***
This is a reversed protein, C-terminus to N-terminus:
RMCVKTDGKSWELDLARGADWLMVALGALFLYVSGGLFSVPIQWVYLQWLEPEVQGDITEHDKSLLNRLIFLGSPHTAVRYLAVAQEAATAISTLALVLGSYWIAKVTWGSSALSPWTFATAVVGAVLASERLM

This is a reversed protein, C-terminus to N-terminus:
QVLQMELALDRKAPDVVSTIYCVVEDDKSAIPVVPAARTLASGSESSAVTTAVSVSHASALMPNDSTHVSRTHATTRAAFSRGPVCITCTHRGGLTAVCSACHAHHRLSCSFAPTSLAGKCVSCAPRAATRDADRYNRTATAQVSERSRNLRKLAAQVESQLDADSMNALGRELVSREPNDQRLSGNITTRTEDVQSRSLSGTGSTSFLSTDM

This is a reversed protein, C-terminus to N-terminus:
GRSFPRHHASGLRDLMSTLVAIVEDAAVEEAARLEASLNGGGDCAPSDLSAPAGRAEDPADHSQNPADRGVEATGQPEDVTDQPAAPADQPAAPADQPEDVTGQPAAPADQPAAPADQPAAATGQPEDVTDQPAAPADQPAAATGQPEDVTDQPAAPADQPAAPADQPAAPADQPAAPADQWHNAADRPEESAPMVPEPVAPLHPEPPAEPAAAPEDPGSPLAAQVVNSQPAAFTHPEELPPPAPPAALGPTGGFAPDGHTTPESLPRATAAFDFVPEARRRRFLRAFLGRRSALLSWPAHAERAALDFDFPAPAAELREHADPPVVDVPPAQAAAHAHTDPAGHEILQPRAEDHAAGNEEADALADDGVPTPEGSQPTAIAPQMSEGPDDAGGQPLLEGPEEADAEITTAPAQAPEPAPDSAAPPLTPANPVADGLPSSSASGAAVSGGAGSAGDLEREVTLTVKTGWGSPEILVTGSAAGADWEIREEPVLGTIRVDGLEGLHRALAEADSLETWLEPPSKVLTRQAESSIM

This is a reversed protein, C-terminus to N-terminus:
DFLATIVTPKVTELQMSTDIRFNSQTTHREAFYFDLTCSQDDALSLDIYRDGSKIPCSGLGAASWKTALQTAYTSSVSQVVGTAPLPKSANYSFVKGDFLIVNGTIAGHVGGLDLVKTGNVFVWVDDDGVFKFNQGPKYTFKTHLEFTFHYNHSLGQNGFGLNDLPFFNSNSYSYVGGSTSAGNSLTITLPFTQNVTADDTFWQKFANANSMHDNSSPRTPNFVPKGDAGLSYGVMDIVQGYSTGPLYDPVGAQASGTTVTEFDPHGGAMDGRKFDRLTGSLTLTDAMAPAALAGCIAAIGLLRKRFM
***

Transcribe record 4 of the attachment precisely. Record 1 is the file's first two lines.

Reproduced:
This is a reversed protein, C-terminus to N-terminus:
DFLATIVTPKVTELQMSTDIRFNSQTTHREAFYFDLTCSQDDALSLDIYRDGSKIPCSGLGAASWKTALQTAYTSSVSQVVGTAPLPKSANYSFVKGDFLIVNGTIAGHVGGLDLVKTGNVFVWVDDDGVFKFNQGPKYTFKTHLEFTFHYNHSLGQNGFGLNDLPFFNSNSYSYVGGSTSAGNSLTITLPFTQNVTADDTFWQKFANANSMHDNSSPRTPNFVPKGDAGLSYGVMDIVQGYSTGPLYDPVGAQASGTTVTEFDPHGGAMDGRKFDRLTGSLTLTDAMAPAALAGCIAAIGLLRKRFM